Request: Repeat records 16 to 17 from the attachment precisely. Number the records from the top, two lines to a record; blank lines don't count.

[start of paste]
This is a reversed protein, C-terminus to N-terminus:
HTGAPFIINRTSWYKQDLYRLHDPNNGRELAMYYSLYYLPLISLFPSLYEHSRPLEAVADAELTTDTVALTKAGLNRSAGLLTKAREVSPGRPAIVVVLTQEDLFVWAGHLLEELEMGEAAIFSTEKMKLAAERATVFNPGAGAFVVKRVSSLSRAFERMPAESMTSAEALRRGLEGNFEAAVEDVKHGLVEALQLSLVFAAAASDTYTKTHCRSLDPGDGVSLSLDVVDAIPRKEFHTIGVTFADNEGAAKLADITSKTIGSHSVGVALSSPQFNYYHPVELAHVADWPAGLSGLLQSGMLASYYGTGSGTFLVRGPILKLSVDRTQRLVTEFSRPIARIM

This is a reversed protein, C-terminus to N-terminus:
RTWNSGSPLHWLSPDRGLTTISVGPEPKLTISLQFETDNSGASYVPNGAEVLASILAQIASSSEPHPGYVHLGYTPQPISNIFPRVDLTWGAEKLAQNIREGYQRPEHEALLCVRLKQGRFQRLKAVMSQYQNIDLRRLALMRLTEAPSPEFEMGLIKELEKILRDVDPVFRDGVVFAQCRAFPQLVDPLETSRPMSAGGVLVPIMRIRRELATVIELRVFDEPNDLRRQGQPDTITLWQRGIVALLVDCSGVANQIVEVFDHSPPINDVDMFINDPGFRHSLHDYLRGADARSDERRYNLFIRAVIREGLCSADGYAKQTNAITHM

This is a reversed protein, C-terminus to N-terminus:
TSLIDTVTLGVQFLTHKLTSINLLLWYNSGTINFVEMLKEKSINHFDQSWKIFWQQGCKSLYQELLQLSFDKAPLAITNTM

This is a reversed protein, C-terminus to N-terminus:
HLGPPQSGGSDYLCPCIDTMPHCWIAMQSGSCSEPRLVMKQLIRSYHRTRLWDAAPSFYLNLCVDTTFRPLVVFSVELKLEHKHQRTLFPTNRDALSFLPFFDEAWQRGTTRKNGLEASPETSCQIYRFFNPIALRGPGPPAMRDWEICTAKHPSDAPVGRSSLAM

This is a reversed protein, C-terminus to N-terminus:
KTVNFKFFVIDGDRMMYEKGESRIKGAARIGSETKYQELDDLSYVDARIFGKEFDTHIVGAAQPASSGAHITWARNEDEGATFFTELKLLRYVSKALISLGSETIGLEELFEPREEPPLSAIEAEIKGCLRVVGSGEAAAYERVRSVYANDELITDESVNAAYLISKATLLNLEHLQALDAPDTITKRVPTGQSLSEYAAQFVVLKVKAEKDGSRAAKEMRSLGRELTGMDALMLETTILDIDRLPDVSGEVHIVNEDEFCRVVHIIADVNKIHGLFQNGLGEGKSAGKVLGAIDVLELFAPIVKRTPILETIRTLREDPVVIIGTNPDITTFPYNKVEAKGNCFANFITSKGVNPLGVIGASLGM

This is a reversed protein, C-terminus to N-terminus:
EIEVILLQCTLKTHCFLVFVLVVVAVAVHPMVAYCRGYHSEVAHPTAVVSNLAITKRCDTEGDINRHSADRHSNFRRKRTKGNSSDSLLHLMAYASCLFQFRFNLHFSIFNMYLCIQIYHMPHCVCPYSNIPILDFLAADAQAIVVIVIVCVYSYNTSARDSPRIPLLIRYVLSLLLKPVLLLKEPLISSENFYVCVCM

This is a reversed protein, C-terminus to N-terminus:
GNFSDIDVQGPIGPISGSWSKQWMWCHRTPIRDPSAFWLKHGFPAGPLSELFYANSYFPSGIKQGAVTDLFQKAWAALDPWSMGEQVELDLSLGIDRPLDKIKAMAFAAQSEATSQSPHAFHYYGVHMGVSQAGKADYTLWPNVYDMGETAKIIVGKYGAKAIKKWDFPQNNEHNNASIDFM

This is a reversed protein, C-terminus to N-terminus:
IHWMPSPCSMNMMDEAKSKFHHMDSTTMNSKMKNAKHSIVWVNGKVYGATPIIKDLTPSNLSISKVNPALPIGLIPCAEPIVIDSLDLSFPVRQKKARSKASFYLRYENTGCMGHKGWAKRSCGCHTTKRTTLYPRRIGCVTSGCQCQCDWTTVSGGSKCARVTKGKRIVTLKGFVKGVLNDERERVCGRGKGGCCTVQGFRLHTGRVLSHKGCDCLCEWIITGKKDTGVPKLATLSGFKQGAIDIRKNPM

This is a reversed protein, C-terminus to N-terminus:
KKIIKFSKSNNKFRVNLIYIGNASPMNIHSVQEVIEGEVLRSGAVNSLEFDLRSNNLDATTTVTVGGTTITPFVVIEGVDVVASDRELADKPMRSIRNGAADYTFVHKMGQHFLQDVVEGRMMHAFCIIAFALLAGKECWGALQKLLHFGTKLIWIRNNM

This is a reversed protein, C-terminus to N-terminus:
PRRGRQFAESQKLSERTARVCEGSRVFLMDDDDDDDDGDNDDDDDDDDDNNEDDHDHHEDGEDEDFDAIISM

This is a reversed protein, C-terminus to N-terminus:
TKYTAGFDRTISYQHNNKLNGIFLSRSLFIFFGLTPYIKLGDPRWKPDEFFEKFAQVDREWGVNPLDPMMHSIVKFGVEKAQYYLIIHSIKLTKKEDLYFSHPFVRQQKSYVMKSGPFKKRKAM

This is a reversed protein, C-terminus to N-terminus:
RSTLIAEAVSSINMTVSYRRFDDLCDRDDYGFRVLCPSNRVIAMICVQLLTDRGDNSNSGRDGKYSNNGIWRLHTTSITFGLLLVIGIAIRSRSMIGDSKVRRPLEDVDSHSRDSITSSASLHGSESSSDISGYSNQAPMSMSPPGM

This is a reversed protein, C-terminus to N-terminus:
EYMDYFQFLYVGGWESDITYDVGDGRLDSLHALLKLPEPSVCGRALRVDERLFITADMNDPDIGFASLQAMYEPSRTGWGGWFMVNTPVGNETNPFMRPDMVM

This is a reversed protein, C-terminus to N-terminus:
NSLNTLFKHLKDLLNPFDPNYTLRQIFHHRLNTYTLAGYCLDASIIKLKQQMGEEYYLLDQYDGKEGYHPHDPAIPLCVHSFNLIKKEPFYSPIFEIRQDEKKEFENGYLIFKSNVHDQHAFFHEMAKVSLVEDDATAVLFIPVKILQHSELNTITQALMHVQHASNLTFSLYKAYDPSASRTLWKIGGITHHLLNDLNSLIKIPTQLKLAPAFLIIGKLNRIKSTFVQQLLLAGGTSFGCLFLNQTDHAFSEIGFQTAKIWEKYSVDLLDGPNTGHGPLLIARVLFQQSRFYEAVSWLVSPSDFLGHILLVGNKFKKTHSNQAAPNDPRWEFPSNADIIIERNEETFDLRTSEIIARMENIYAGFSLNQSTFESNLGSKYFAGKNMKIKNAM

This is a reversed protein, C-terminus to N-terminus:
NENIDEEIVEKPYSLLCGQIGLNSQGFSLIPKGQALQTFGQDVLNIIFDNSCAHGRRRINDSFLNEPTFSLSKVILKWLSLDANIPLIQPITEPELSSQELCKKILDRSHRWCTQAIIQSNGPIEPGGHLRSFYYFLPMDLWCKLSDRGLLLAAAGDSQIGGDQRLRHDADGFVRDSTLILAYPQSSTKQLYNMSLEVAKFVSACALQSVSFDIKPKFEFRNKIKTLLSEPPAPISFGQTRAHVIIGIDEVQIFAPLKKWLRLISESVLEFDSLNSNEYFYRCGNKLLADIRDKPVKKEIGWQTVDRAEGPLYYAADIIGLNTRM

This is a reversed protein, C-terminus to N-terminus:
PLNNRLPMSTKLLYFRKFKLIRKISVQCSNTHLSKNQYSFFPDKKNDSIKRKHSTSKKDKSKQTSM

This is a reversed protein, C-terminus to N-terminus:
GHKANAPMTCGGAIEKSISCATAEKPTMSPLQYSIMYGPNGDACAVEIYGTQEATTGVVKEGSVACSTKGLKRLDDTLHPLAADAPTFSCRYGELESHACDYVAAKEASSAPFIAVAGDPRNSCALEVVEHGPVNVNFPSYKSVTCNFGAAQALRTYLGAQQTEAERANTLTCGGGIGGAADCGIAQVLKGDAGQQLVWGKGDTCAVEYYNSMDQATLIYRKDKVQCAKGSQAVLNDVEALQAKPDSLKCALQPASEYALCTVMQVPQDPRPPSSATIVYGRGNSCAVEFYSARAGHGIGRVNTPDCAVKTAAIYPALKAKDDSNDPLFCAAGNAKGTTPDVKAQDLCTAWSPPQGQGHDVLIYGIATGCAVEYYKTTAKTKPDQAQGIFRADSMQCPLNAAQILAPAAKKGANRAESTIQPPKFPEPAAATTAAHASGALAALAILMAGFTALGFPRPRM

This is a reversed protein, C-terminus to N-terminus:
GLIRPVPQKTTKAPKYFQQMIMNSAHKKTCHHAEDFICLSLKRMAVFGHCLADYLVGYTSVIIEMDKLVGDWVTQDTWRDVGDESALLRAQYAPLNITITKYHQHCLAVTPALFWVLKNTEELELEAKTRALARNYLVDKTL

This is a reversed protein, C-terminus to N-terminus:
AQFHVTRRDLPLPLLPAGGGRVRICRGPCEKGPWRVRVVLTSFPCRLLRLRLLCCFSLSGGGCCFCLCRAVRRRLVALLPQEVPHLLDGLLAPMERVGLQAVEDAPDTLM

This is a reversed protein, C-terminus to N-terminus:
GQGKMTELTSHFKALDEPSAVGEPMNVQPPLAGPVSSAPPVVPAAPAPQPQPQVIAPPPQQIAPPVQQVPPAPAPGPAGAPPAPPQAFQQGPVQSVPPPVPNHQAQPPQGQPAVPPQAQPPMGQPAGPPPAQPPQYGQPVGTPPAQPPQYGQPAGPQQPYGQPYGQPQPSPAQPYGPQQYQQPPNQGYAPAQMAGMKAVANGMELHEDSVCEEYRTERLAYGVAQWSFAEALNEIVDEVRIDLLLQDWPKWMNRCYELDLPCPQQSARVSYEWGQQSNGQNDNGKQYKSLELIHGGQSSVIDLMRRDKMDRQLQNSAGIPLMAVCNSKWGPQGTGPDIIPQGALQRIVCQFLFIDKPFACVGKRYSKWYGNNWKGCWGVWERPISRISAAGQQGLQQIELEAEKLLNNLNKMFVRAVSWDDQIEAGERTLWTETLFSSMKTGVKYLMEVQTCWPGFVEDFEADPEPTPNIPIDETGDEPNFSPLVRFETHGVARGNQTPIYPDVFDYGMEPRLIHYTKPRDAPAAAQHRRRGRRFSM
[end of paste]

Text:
This is a reversed protein, C-terminus to N-terminus:
PLNNRLPMSTKLLYFRKFKLIRKISVQCSNTHLSKNQYSFFPDKKNDSIKRKHSTSKKDKSKQTSM

This is a reversed protein, C-terminus to N-terminus:
GHKANAPMTCGGAIEKSISCATAEKPTMSPLQYSIMYGPNGDACAVEIYGTQEATTGVVKEGSVACSTKGLKRLDDTLHPLAADAPTFSCRYGELESHACDYVAAKEASSAPFIAVAGDPRNSCALEVVEHGPVNVNFPSYKSVTCNFGAAQALRTYLGAQQTEAERANTLTCGGGIGGAADCGIAQVLKGDAGQQLVWGKGDTCAVEYYNSMDQATLIYRKDKVQCAKGSQAVLNDVEALQAKPDSLKCALQPASEYALCTVMQVPQDPRPPSSATIVYGRGNSCAVEFYSARAGHGIGRVNTPDCAVKTAAIYPALKAKDDSNDPLFCAAGNAKGTTPDVKAQDLCTAWSPPQGQGHDVLIYGIATGCAVEYYKTTAKTKPDQAQGIFRADSMQCPLNAAQILAPAAKKGANRAESTIQPPKFPEPAAATTAAHASGALAALAILMAGFTALGFPRPRM